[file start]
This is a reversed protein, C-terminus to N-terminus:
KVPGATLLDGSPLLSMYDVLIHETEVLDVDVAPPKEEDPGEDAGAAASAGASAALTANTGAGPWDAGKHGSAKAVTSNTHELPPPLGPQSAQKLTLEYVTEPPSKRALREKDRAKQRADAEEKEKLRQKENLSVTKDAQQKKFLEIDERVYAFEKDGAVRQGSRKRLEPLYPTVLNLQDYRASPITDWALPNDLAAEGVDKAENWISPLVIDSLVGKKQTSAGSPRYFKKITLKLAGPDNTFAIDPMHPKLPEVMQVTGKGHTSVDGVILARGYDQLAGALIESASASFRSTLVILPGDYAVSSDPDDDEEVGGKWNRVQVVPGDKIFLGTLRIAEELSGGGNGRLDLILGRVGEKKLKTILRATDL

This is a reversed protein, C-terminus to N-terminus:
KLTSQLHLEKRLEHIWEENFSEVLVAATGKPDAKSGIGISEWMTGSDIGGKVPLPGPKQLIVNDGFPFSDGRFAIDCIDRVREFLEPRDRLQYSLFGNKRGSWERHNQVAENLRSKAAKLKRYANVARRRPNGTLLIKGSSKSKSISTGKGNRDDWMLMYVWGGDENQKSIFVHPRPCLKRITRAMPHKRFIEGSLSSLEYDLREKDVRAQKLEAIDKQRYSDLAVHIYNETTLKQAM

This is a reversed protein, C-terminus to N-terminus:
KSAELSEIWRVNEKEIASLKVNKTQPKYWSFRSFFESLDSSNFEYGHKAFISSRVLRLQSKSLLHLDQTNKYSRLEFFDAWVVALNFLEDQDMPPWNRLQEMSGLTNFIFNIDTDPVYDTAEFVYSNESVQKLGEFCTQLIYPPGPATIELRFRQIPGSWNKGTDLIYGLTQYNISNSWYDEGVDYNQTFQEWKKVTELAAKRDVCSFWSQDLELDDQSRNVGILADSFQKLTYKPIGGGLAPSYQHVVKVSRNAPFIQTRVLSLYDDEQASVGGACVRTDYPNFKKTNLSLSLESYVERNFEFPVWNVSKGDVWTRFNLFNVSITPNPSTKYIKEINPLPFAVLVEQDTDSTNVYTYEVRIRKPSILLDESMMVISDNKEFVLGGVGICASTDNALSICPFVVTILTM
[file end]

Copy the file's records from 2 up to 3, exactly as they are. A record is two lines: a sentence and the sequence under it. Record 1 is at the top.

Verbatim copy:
This is a reversed protein, C-terminus to N-terminus:
KLTSQLHLEKRLEHIWEENFSEVLVAATGKPDAKSGIGISEWMTGSDIGGKVPLPGPKQLIVNDGFPFSDGRFAIDCIDRVREFLEPRDRLQYSLFGNKRGSWERHNQVAENLRSKAAKLKRYANVARRRPNGTLLIKGSSKSKSISTGKGNRDDWMLMYVWGGDENQKSIFVHPRPCLKRITRAMPHKRFIEGSLSSLEYDLREKDVRAQKLEAIDKQRYSDLAVHIYNETTLKQAM

This is a reversed protein, C-terminus to N-terminus:
KSAELSEIWRVNEKEIASLKVNKTQPKYWSFRSFFESLDSSNFEYGHKAFISSRVLRLQSKSLLHLDQTNKYSRLEFFDAWVVALNFLEDQDMPPWNRLQEMSGLTNFIFNIDTDPVYDTAEFVYSNESVQKLGEFCTQLIYPPGPATIELRFRQIPGSWNKGTDLIYGLTQYNISNSWYDEGVDYNQTFQEWKKVTELAAKRDVCSFWSQDLELDDQSRNVGILADSFQKLTYKPIGGGLAPSYQHVVKVSRNAPFIQTRVLSLYDDEQASVGGACVRTDYPNFKKTNLSLSLESYVERNFEFPVWNVSKGDVWTRFNLFNVSITPNPSTKYIKEINPLPFAVLVEQDTDSTNVYTYEVRIRKPSILLDESMMVISDNKEFVLGGVGICASTDNALSICPFVVTILTM